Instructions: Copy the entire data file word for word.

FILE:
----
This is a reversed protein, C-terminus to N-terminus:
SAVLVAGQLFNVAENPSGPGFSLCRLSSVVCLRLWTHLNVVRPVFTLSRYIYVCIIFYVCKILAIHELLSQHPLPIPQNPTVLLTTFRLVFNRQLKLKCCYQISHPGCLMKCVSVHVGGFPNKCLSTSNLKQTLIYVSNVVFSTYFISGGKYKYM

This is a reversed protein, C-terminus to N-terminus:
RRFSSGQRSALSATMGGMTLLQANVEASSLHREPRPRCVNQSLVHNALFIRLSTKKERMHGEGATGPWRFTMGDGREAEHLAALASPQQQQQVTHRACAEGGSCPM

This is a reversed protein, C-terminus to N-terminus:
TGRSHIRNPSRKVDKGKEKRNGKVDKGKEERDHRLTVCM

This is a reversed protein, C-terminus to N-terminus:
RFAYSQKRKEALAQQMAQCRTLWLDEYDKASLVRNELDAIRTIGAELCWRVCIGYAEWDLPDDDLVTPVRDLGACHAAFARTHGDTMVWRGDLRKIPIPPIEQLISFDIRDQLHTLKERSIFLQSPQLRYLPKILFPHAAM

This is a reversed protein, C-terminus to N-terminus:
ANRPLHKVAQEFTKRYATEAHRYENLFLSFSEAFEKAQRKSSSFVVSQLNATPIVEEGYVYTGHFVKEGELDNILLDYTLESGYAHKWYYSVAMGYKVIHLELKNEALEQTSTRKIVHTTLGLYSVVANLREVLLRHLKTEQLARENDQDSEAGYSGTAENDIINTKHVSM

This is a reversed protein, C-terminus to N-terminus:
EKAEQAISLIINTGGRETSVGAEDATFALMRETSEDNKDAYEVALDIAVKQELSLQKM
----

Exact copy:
This is a reversed protein, C-terminus to N-terminus:
SAVLVAGQLFNVAENPSGPGFSLCRLSSVVCLRLWTHLNVVRPVFTLSRYIYVCIIFYVCKILAIHELLSQHPLPIPQNPTVLLTTFRLVFNRQLKLKCCYQISHPGCLMKCVSVHVGGFPNKCLSTSNLKQTLIYVSNVVFSTYFISGGKYKYM

This is a reversed protein, C-terminus to N-terminus:
RRFSSGQRSALSATMGGMTLLQANVEASSLHREPRPRCVNQSLVHNALFIRLSTKKERMHGEGATGPWRFTMGDGREAEHLAALASPQQQQQVTHRACAEGGSCPM

This is a reversed protein, C-terminus to N-terminus:
TGRSHIRNPSRKVDKGKEKRNGKVDKGKEERDHRLTVCM

This is a reversed protein, C-terminus to N-terminus:
RFAYSQKRKEALAQQMAQCRTLWLDEYDKASLVRNELDAIRTIGAELCWRVCIGYAEWDLPDDDLVTPVRDLGACHAAFARTHGDTMVWRGDLRKIPIPPIEQLISFDIRDQLHTLKERSIFLQSPQLRYLPKILFPHAAM

This is a reversed protein, C-terminus to N-terminus:
ANRPLHKVAQEFTKRYATEAHRYENLFLSFSEAFEKAQRKSSSFVVSQLNATPIVEEGYVYTGHFVKEGELDNILLDYTLESGYAHKWYYSVAMGYKVIHLELKNEALEQTSTRKIVHTTLGLYSVVANLREVLLRHLKTEQLARENDQDSEAGYSGTAENDIINTKHVSM

This is a reversed protein, C-terminus to N-terminus:
EKAEQAISLIINTGGRETSVGAEDATFALMRETSEDNKDAYEVALDIAVKQELSLQKM